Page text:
Primary Chrome and Secondary IE11 for my usage.
Primary Chrome and Secondary IE11 for my usage.
I take Waterfox first which prevails over FF in most cases while still having the latest of both on. For me it's not any contest of browsers but keeping the one set for default found to be the most "Reliable" in use. WF being less intrusive on resources then the others always helps too!
Maxthon, with no plugins needed. All the functions I need are built in. No secondary browser needed, it can instantly switch from Chrome based to IE based.
I am using Edge and Google chrome but Edge use less CPU when playing videos online like on YouTube on my dual core PC so It's my fav on windows 10 and I cannot wait until I can install extensions on it
Edge is far better geared for web content then you will typically find with other browsers that may need additional plugins if not some type of flash player. It was designed to run on mobile as well as desktop platforms where the embedded browser has to come with everything already included in order to be Media Savay as well as running on battery powered tablets, Windows Phone, etc.
Google on the other hand has their own forms of Andriod and iOS type built in browsers for smart phones, IPads, IPhones while Chrome was essentially a made for Windows type browser initially for desktop.
You might opt to use the Ecosia search engine as an alternative to duckduckgo, google, yahoo...etc. Using Ecosia as a search engine plants needed trees on our beautiful planet earth.
Firefox since version 42 is also seeing a 64bit flavor as well. Cyberfox is the Australian form of FF there with a 64bit version too. You can actually have all three on but can only run one or the other at a time. When one newer version of WF, FF, or CF runs into issues I then will alternate between them as to which will then be made the default until the next or release to follow sees the corrections made.
The main build here will tend to see Waterfox run as the default while the second desktop runs the 64bit FF there as well as on the 10 laptop. As for search engines I typically end up dumping Google, Yahoo, Ask, and others leaving Bing as the preferred overall. Every so often either a Waterfox or FF update will bump things back to Google or Yahoo and I have to go the same all over again at dumping what I end up not wanting.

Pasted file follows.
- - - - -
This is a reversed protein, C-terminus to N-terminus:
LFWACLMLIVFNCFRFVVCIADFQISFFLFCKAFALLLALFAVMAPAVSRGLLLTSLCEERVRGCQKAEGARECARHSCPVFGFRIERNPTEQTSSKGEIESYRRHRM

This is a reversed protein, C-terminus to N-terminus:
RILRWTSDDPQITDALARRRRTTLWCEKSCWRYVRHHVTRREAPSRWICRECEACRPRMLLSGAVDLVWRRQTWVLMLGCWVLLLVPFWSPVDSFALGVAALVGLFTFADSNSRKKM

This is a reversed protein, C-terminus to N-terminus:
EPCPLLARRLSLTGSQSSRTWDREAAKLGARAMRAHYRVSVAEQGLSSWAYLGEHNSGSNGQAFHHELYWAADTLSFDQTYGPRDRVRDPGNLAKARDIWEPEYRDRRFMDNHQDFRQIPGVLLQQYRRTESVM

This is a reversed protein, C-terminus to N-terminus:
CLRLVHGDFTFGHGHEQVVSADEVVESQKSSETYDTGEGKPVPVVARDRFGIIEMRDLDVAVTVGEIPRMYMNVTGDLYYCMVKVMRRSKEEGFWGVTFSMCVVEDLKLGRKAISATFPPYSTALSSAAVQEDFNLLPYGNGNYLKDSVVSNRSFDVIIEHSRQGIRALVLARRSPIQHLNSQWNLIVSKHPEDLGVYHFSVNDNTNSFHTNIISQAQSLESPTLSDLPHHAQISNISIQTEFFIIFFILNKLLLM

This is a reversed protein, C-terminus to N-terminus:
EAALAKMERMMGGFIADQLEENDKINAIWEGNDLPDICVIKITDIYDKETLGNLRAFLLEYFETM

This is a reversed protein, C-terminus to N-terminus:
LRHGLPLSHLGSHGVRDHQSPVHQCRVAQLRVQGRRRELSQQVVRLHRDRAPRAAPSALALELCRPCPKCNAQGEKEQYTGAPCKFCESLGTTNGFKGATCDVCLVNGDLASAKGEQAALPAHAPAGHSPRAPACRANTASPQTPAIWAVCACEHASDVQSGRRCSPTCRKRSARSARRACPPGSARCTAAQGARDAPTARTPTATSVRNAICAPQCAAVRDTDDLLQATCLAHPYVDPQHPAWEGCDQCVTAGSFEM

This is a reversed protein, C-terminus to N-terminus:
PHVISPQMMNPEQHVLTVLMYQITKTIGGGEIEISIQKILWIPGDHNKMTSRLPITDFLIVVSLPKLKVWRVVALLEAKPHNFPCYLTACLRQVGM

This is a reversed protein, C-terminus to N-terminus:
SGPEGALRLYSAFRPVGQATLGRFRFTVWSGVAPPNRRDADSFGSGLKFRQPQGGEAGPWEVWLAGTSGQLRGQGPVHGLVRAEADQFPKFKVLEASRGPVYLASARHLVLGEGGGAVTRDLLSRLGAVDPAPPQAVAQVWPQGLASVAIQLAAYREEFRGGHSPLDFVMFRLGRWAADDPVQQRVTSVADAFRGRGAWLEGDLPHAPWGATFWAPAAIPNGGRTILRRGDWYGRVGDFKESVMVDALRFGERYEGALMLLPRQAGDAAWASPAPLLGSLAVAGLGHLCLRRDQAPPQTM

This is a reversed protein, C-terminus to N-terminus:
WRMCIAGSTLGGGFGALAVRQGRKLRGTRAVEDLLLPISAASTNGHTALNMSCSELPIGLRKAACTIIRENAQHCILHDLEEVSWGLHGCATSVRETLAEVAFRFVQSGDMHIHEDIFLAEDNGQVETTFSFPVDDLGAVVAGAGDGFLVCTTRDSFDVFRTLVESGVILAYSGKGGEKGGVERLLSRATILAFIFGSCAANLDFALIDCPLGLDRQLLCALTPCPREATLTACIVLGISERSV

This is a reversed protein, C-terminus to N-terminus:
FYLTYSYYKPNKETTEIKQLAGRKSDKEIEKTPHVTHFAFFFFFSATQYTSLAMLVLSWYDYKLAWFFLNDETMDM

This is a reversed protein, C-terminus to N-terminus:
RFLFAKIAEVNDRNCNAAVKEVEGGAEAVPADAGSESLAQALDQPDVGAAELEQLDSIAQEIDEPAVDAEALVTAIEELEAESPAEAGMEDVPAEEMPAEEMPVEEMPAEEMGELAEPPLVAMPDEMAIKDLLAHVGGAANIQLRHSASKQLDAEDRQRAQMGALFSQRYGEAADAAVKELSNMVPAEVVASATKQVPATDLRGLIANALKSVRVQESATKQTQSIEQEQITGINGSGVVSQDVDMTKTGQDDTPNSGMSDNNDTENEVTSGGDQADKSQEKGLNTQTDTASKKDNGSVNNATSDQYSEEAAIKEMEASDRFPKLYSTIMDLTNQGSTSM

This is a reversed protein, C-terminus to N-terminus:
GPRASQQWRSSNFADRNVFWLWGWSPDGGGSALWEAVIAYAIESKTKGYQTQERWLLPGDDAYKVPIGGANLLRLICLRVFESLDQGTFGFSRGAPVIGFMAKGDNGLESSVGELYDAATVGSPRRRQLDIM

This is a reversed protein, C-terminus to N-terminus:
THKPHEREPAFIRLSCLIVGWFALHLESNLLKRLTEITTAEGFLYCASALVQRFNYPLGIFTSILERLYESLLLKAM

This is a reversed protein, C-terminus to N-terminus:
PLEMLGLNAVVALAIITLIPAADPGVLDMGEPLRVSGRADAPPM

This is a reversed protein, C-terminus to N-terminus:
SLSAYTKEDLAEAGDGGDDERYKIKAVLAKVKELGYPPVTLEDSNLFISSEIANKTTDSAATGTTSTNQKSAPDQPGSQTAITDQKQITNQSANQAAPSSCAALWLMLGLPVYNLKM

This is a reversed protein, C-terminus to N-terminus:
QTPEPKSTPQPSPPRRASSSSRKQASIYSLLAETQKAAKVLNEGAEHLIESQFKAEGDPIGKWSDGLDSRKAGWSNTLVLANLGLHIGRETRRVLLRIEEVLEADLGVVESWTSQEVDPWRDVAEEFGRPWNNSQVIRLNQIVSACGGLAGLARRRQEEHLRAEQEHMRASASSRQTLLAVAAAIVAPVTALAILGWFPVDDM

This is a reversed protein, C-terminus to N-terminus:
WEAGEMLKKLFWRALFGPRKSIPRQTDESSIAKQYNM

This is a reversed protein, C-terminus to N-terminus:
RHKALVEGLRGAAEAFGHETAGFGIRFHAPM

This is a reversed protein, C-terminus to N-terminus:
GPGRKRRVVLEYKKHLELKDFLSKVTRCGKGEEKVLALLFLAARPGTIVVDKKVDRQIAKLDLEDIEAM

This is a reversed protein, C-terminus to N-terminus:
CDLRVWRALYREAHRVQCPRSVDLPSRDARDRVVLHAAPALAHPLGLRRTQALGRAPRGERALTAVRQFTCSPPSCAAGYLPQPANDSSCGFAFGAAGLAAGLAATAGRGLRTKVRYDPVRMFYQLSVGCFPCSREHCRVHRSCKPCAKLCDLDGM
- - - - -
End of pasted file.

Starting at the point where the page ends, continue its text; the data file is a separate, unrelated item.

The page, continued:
If I find need to get results from another engine I simply add the name of it at the end of the item being searched like looking up a WikiPedia definition I would simply type "bluetooth headsets WikiPedia" and hit the search button to find Wikipedia links first in the results following an animation of how it's done pc with the title: " Connect a Bluetooth audio device or wireless display to your PC" from the "Help from Microsoft" them always managing to get in there somewhere of course. Typical of MS as you can imagine!
Waterfox was the first 64bit browser to come along right after W7 made it's initial entrance into the ball bark to compete back then with the then new 64bit IE coming in with 7. The WF project was started up to find a way to create a 64bit variant for FF that Mozilla had left in limbo until last year! It's still basically FF coded but an independent project there.
[QUOTE=namitutonka;843456]I now use Waterfox x64, and I believe it must use less resources. My Firefox x86 32-bit browser kept hanging with "not responding" within 2 minutes of running the browser. It may have been my Dell XPS 9250's 4.5-watt TDP CPU which is a Skylake Intel Core m5 processor. My other PC with a 77-watt TDP delidded overclocked Core i5 3570K had no problem with Firefox x86. Nevertheless, now my i5 3570K PC is running 64-bit Waterfox as well.
It's funny that my Dell XPS 9250 runs 62-bit Waterfox without a hiccup. My faster desktop on the other hand very frequently displays "not responding" whether Firefox or Waterfox 64-bit is being used. Both systems running fully updated Win10.
Often it will prove not to be the browser but the modem or router needing to be refreshed. I just ran into laptop and desktop alike suddenly not even connecting until the power on both the ISP modem/router combo used by both two desktops for hard wiring RJ-45 on the 10 side of each machine's 10/7 dual boots and the separate router with both hard wire port and WiFi for the laptop.
When the connection was lost again in only a couple of hours I realized that the power(ISP gear and Cisco Linksys router alike) wasn't unplugged long enough on the first attempt when a friend suddenly lost connection. When the fast refresh was longer on the second attempt allowing more time for the ISP modem/router combo to sync fully the connection has remained prompt and steadfast since.
On previous occasions if and when connection was lost you might find both hardwares were still in sync with the ISP and Windows had to be refreshed by releasing the present network configuration to allow W10 to detect everything all over again fresh. That can often remedy a number of connection issues when you see the connection lost or slow down out of the clear blue. The old "ipconfig" commands at the command prompt that are used to resolve the network issue that comes up.